After 17 years of failure, after 17 years of overpromising pension benefits to government employees and underfunding obligations to pension plans, it’s time to act, as Gov. Brown has done with his latest proposal. This much is clear: CalPERS has had 17 years of failure, and, without action, its debt will only continue to spiral.
Posted by Tracy Grondine on May 09, 2017 at 9:03 AM
Today is a celebration of teachers across the nation. Most of us can likely reflect with gratitude on one or more of our teachers in college, high school and even elementary school who had a profound impact on our learning. As Bill Gates once said, “Technology is just a tool. In terms of getting the kids working together and motivating them, the teacher is the most important.” We at RSI certainly agree.
Teaching has always been considered an under-appreciated, under-paid job in comparison to the importance the position holds in helping form and educate a student’s mind, and, in a larger context, to its relation in the continuity of a free society. Sadly, though, as old-school public pension systems across the U.S are continually underfunded, it’s the teachers who are paying the price.
“When governments are dedicating hundreds of millions of additional dollars to pay for market losses, they can’t afford things like teachers,” said RSI Board Member and former Utah Senator Dan Liljenquist last year in Forbes. “When pension costs explode, teachers’ salaries typically become stagnant. In Utah, for example, we typically fund pensions first, healthcare second, and then whatever resources are left over go to salaries. And that’s not the way things should be.”
One needs to look no further than Chicago to see what happens to teachers when pension systems run amok. Just last year, the school district had to lay-off more than 500 teachers and an additional 500 school workers, due in part to rising pension costs coupled with underfunding of the system. In Chicago Public Schools, 89 cents out of every new tax dollar goes to pay pensions, leaving only 11 cents out of every dollar for the rest of education.
Aside from pensions being underfunded, other costly problems can arise for teachers due to the way many pension systems are built and administered. Take for instance Missouri, which uses a ‘three-year rule’ to determine a teacher’s final pension. Under the system, which is shared by many teachers’ pensions throughout the country, all teachers contribute the same percentage of pay annually to the pension fund, but because the pension is based on the last three-years of a teacher’s career, rather than a career-long average, it’s the teachers who get bigger raises toward the end who will earn a larger pension.
Usually it is rural teachers who get the short end of the stick, explained James Shuls, assistant professor of educational leadership at the University of Missouri-St. Louis last month in the St. Louis Post-Dispatch. “The poorer school district gives much smaller raises over time,” Shuls explained. “They have a relatively flat salary schedule.” In his latest study, Shul explains that well-funded districts can be more generous in pay, which results in a huge discrepancy in pensions.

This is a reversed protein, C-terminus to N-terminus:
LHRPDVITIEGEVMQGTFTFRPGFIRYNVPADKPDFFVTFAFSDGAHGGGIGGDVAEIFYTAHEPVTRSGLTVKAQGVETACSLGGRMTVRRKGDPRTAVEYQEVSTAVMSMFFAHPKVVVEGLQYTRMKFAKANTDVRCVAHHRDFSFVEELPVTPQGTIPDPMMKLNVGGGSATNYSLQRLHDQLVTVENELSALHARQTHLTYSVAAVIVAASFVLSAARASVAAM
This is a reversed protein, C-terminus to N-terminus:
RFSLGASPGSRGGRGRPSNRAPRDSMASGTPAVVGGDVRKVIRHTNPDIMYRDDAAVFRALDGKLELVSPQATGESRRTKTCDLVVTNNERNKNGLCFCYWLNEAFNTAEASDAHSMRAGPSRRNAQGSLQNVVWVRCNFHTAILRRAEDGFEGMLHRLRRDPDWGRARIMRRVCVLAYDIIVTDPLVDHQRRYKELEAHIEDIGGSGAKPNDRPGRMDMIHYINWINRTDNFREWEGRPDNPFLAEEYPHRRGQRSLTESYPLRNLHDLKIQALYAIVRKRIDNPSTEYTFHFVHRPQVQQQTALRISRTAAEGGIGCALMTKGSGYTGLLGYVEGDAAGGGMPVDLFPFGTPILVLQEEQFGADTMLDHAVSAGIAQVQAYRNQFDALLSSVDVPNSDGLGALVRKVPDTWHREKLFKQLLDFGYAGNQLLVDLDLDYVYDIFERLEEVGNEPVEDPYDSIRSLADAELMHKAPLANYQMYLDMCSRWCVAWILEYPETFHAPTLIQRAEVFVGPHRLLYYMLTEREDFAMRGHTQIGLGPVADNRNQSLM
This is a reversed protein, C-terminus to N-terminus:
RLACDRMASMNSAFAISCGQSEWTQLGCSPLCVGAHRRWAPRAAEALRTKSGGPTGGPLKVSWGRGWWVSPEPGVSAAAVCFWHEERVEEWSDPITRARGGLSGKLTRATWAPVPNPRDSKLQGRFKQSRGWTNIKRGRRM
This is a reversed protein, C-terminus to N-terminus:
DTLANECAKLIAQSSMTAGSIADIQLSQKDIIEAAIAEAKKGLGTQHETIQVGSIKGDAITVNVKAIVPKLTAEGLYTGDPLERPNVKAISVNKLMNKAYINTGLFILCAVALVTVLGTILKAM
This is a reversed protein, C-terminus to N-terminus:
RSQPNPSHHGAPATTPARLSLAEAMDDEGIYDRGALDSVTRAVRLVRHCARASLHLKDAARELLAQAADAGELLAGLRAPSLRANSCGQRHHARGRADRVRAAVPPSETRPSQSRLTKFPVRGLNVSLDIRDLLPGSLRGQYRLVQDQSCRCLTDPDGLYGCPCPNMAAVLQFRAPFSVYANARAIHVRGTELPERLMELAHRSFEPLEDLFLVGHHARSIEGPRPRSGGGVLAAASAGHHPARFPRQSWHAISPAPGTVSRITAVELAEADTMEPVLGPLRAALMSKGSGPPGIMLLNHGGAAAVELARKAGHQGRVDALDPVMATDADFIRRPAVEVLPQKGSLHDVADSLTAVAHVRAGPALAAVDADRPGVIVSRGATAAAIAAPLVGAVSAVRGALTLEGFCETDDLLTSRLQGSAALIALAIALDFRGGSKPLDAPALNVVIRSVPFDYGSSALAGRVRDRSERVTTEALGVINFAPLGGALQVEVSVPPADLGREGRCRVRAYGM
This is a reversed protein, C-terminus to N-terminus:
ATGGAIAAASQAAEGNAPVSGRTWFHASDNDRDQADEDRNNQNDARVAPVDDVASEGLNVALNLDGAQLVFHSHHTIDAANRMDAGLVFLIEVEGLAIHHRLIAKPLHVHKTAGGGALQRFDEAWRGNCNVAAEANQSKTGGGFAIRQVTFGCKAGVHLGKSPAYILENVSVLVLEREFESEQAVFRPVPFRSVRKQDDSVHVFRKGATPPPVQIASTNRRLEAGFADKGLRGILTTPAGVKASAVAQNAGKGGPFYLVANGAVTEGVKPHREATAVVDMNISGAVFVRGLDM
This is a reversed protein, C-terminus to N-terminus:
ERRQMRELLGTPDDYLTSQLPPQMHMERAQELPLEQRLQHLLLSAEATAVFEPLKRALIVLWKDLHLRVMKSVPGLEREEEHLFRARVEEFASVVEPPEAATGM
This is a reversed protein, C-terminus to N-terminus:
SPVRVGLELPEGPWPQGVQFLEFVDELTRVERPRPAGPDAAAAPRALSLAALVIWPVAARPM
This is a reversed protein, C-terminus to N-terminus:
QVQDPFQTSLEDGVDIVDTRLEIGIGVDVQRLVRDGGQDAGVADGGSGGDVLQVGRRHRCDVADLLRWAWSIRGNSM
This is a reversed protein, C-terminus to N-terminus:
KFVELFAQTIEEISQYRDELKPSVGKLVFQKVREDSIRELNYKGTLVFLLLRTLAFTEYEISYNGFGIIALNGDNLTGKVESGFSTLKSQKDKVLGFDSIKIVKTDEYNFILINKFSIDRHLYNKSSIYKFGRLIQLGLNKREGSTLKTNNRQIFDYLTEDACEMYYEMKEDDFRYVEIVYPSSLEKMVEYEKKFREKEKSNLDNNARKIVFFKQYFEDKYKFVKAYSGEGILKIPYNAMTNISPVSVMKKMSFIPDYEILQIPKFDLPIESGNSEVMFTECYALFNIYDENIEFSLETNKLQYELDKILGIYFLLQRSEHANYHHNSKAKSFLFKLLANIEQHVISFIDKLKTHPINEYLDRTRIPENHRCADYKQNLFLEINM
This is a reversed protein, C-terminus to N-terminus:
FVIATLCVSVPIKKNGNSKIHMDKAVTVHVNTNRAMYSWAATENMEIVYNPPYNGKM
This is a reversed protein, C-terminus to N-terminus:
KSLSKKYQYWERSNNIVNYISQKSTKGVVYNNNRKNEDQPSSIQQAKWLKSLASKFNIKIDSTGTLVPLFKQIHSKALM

Shuls’ latest study will appear this spring in the Journal of Education Finance. He has written about other issues with teacher pensions, including their growing cost and the risk they pose for taxpayers.
For more information on what's eating teachers’ salaries and pensions, check out TeacherPensions.org report, “What Do Pac-Man and Pensions Have in Common?”
Posted by Tracy Grondine on April 19, 2017 at 6:08 AM
By Chuck Reed
Decision making and management of California’s public pensions should be open, transparent and non-political. Unfortunately, as Judy Lin points out in her recent LA Times article, that’s not been the case. California’s major public pension systems continue to over promise and under fund employee benefits, racking up hundreds of billions of dollars in pension debt, and California’s cities are helpless to do anything about it.
The California Supreme Court will soon have an opportunity to change that paradigm by allowing future benefits for future work to be negotiable. The so called “California Rule” has been used to prevent negotiations over benefits that have not yet been earned, creating a massive obstacle for pension reform to control pension debt. The limits of the California Rule will be decided by the Court in several cases where public employees believe they have a right to spike their benefits above what their salary entitles them to receive.
Learn more here and here.
Chuck Reed, former Mayor of San Jose, is a board member of the Retirement Security Initiative.